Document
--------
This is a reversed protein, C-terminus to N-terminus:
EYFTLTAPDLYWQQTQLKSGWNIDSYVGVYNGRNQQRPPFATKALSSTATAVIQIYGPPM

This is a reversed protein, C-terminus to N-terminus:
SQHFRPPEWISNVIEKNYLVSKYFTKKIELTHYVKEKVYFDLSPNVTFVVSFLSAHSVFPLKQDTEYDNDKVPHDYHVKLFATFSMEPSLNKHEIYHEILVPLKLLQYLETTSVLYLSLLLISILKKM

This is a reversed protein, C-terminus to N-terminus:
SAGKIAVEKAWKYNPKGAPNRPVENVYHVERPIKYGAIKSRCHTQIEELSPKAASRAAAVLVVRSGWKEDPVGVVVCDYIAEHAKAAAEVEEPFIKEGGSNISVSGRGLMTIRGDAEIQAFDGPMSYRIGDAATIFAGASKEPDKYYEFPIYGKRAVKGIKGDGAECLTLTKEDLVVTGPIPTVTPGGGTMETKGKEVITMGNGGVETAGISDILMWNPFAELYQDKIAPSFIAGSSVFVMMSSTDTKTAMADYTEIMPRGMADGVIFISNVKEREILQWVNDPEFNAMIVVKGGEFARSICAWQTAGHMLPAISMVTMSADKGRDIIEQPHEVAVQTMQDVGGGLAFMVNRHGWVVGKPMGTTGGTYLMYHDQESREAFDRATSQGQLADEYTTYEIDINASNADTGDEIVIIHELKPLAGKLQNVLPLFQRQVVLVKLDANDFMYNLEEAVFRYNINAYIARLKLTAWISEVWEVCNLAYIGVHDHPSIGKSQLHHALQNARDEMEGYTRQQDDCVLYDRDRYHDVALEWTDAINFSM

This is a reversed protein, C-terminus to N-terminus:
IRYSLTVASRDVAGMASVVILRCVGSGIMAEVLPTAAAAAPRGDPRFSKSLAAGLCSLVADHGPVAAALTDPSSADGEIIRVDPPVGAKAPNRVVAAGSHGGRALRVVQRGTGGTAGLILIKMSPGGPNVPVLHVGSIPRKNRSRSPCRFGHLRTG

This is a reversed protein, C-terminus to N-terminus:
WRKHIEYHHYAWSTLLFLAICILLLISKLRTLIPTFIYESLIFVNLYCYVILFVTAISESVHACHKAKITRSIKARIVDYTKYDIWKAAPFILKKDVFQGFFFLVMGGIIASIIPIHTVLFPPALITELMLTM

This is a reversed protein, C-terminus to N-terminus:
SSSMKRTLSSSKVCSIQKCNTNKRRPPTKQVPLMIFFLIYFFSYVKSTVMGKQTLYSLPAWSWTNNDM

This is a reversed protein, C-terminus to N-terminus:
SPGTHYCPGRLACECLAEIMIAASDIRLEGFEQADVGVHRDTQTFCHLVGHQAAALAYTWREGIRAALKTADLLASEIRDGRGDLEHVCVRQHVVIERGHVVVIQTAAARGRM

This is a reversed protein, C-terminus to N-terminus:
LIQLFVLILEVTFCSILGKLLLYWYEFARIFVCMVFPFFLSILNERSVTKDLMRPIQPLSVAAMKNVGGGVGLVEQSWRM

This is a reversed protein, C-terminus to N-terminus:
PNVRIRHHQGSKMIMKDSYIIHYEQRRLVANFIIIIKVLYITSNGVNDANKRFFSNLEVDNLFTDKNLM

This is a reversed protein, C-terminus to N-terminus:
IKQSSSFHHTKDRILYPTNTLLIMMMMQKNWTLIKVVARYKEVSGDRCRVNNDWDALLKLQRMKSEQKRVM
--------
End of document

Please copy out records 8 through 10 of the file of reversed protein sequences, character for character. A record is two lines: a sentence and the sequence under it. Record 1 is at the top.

This is a reversed protein, C-terminus to N-terminus:
LIQLFVLILEVTFCSILGKLLLYWYEFARIFVCMVFPFFLSILNERSVTKDLMRPIQPLSVAAMKNVGGGVGLVEQSWRM

This is a reversed protein, C-terminus to N-terminus:
PNVRIRHHQGSKMIMKDSYIIHYEQRRLVANFIIIIKVLYITSNGVNDANKRFFSNLEVDNLFTDKNLM

This is a reversed protein, C-terminus to N-terminus:
IKQSSSFHHTKDRILYPTNTLLIMMMMQKNWTLIKVVARYKEVSGDRCRVNNDWDALLKLQRMKSEQKRVM